The Wailing

the-wailing-posterDirector: Na Hong-jin

Writer: Na Hong-jin

Cast: Kwak Do-won, Jun Kunimura, Chun Woo-hee, Hwang Jung-min

Cert: 15 (TBC)

Running time: 156mins

Year: 2016


What’s the story: In a rural South Korean village the locals begin to act psychotically deranged, murdering loved ones. The villagers believe a Japanese stranger is to blame and a slow-witted police sergeant must solve the mystery before it comes close to home.


What’s the verdict: Six long years have passed since writer/director Na Hong-jin’s blistering action thriller The Yellow Sea. Unfortunately, when watching The Wailing you are left wishing he had spent a year or so more fine tuning this horror epic.

Overlong but underdeveloped and often incoherent, The Wailing boasts a number of stand-out moments but collapses under its own illogic.

The film opens promisingly enough. None-too-bright police sergeant Jeon Jong-gu (Kwak) arrives at the scene of a murder, a husband seemingly having slaughtered his entire family. Nonsensical and covered in pustules, the man is swiftly taken away.

Virus-like, the madness begins infecting other villagers, who also break out in ugly boils and turn dangerous. As panic takes hold, blame is pinned on a Japanese stranger (Kunimura) living in the nearby hills.

When the peril gets close to Jong-gu, he enlists the help of a city shaman (Hwang) to exorcise the demons. But who is to be trusted? And should the rantings of a beautiful, unhinged young woman (Chun) be heeded more closely?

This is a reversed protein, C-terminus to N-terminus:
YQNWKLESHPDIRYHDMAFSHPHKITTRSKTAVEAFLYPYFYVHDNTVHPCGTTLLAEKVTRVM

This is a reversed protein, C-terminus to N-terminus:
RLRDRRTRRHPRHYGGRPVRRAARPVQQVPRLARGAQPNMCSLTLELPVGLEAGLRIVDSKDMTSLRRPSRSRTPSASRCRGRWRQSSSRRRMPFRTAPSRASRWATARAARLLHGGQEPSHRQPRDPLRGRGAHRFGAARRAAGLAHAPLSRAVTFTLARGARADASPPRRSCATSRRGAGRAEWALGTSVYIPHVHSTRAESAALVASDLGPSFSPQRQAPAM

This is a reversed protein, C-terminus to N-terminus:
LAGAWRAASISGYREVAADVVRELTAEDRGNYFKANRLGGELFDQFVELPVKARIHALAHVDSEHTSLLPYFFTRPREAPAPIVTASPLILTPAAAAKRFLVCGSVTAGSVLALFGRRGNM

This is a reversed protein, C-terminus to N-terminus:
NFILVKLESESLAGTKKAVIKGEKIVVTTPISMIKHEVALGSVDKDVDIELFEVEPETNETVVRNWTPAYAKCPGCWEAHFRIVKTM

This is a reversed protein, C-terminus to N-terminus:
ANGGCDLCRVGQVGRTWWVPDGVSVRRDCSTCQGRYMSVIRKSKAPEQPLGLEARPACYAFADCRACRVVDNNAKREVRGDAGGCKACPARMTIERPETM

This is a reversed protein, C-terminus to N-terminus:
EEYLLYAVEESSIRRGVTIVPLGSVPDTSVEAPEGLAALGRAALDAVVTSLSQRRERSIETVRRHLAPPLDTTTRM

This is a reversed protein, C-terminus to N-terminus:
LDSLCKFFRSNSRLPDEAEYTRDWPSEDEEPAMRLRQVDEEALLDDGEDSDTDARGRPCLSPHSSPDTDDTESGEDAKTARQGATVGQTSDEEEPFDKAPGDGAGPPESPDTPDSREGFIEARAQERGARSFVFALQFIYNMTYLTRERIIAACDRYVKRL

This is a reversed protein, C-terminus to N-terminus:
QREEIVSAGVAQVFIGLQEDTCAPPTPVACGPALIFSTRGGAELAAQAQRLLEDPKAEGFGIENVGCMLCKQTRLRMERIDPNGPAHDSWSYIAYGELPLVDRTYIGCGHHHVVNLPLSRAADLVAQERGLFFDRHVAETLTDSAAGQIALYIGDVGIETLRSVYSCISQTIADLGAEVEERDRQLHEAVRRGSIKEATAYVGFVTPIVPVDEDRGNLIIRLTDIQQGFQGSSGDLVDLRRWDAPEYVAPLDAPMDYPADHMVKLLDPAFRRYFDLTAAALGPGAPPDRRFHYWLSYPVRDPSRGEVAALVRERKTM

While a filmmaker of undoubted talent, Na seems lost within the horror genre. Taking a pick and mix approach to the plot, he yanks in elements of Memories of Murder, Seven, The Exorcist, The Shining, Outbreak and even The Walking Dead. Yet, all this becomes indigestible as plot holes yawn wide open and the extended run time becomes bogged down in confusion and repetition.

Lurking within here seems to be a commentary on the past Japanese occupation of Korea, and the current split between North and South and the demons of distrust and violence that has created. But, this could just be wishful thinking that Na has some plan for all this sound and fury.

The Wailing manages to rouse interest in a handful of striking sequences. A brace of exorcisms, all pounding drums, crashing cymbals, animal sacrifice and an imperilled youngster, approach the sensation of religious hysteria conjured by up Ken Russell’s The Devils. And a sort-of zombie attack is a successful blend of Shaun of the Dead style splatstick and grim Romero-like horror.

For much of the film Na plays it ambiguous as to how much of the mayhem is supernatural in origin. An explanation is ultimately delivered, but not one that satisfies, withstands scrutiny or leaves you without a badly scratched head.

Be interesting to see what he delivers next (presumably in 2022).

Rob Daniel
Twitter: rob_a_Daniel

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